Canada, like Russia, Set to Benefit from Climate Change
While most countries see their arable land diminish every year, Canada’s is increasing due to thawing.
In a 2019 article, Jon Heggie of National Geographic published Feeding ten billion: how can we farm our unfarmable land? Heggie writes about Canada’s unique opportunity:
“While rising temperatures are usually a problem, in Canada it is making millions of frigid acres farmable. In the vast prairies of central Canada, thawing could increase arable land by more than 25%—one stretch between Ontario and Quebec will bring an area the size of Belgium into agricultural production.”
The flip side of the coin, when it comes to losing arable land globally, is that,
“Farmable land could be halved by 2050 and every time the temperature rises one-degree Celsius, wheat yields could fall by 6%, rice by 3%, and maize by 7%.” according to Heggie.
Take a look at India, which has lost countless acres to degradation in recent years as desertification takes hold:
Per Scientific American article As Land Degrades, India Struggles to Save Its Farms by Rohit Inani, from September of 2019,
“According to government data, nearly 30 percent of the land in India, or about 97 million hectares, is degraded. That is an area about the size of northern Europe.”
India is just one example. Arable land is under pressure the world over. So, unless you live in Canada, Russia, or Scandinavia, get ready to see productivity decline and the cost of food increase further in the years ahead. Worse still, farmers in many places may have only one or two generations left in their soil.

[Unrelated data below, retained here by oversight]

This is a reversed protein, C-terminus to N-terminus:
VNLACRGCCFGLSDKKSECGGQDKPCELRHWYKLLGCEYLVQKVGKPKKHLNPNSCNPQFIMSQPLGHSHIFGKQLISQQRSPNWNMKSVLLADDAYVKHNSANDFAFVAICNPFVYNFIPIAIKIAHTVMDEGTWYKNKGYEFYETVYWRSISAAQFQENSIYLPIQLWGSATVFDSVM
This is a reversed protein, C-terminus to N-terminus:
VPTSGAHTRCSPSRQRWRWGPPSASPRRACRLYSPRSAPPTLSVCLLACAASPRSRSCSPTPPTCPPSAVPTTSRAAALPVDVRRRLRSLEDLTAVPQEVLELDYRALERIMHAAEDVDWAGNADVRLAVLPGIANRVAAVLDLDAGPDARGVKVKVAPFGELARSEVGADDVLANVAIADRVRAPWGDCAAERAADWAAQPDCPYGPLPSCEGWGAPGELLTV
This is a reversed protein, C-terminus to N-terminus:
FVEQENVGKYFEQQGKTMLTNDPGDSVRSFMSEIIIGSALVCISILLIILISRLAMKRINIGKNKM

Canada is Winning Now and Tomorrow
The effects of wars and the diminishing availability of arable land are playing out in real-time. While the U.S. posted a record US$109.8 billion trade deficit in March, Canada has recorded a multi-billion-dollar trade surplus in every month of 2022 thus far (CAD$2.49 billion in March). Not surprisingly, record energy and fertilizer exports dragged us into positive territory.
According to Trading Economics,
“Exports rose by a softer 6.3 percent to also set a record-high of CAD 63.6 billion, led by sales of energy products (12.8 percent), with the main contribution from crude oil (14.8 percent) despite lower volumes.”
With oil prices back above US$100 per barrel and Canada expected to export a record amount of crude oil and fertilizer in 2022, it seems plausible to assume the monthly trade surpluses will continue. In a world where countries are being forced to choose between Russia and the West, reliance on Canadian natural resources looks poised for a big boost.
All the best with your investments,